The FCC has issued a mandate that all phone companies must support, which will help to fight spoofed robocalls. The FCC adopted new rules on March 31, 2020 that require the implementation of caller ID authentication using technical standards known as STIR/SHAKEN. The FCC says the new rules will further its efforts to protect consumers against malicious caller ID spoofing.
Caller ID spoofing is a method used by robocall scam campaigns to trick users into answering their phones. STIR/SHAKEN allows the phone company to verify that caller ID information transmitted with the call matches the caller phone number. According to the FCC, widespread deployment of this new protocol will reduce the effectiveness of illegal spoofing and help law enforcement to identify bad actors.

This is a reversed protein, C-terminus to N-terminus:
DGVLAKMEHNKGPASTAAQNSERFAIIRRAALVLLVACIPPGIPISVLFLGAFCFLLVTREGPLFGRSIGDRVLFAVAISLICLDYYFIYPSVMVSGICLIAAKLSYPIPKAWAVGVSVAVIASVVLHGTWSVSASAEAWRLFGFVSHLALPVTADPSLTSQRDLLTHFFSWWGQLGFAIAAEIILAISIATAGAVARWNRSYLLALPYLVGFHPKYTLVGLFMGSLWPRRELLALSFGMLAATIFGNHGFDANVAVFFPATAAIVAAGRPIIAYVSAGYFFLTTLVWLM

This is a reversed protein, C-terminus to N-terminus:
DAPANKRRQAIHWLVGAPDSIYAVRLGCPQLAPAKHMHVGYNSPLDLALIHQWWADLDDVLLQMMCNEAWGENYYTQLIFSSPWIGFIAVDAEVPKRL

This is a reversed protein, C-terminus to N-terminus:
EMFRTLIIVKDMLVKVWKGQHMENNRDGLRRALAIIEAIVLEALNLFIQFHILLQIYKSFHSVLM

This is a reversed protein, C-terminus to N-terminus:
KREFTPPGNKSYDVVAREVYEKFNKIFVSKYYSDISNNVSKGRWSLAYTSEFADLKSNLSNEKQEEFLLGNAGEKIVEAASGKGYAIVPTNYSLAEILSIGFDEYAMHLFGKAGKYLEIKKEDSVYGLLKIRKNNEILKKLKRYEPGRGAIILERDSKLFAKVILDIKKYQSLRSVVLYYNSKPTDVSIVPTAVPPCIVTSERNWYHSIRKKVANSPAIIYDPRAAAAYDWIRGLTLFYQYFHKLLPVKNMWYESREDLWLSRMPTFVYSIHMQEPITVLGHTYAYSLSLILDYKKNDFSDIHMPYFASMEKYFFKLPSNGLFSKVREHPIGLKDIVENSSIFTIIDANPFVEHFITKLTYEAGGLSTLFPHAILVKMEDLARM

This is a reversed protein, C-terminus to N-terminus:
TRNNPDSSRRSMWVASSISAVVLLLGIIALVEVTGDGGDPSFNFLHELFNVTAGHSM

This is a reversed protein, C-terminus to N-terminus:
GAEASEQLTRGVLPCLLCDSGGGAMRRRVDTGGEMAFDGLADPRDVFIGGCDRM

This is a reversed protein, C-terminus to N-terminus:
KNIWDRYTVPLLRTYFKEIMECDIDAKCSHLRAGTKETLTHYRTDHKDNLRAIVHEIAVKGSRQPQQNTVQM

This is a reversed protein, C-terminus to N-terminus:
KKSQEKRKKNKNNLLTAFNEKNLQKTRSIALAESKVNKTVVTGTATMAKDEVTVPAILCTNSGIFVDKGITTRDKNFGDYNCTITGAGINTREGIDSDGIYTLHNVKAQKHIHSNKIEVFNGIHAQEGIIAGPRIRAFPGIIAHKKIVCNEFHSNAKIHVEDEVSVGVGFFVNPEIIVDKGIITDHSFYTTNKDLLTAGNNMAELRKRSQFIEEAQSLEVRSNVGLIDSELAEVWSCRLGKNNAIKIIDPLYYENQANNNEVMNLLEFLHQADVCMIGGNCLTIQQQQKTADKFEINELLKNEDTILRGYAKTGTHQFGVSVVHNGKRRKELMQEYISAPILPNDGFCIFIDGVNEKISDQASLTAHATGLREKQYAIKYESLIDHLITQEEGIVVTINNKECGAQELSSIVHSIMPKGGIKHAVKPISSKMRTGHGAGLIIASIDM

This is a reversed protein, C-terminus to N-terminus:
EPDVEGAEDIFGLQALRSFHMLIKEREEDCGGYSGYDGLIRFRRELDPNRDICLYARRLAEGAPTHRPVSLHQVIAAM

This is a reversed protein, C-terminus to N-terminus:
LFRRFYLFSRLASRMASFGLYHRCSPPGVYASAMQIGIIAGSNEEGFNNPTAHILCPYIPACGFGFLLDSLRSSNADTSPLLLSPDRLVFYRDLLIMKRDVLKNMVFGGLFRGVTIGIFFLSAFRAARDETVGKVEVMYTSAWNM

Phone companies will also be better equipped to identify calls with the illegally spoofed caller ID information before the calls reach subscribers. The rules require all originating and terminating voice service providers to implement STIR/SHAKEN in the Internet Protocol portions of their networks by June 30, 2021. The date is consistent with Congress' direction with its recently-enacted TRACED Act. The FCC previously sought comments on mandating STIR/SHAKEN in June 2019.
The FCC mandate did extend the implementation deadline by one year for small voice service providers. According to the FCC, the benefits of eliminating the wasted time and nuisance caused by illegal scam robocalls will exceed $3 billion annually and STIR/SHAKEN is an important part of realizing the cost savings. The FCC says that the protocol will also help restore consumer trust in caller ID information.
In other FCC news, the agency warned that wireless carriers have been selling user location data in violation of federal law in February.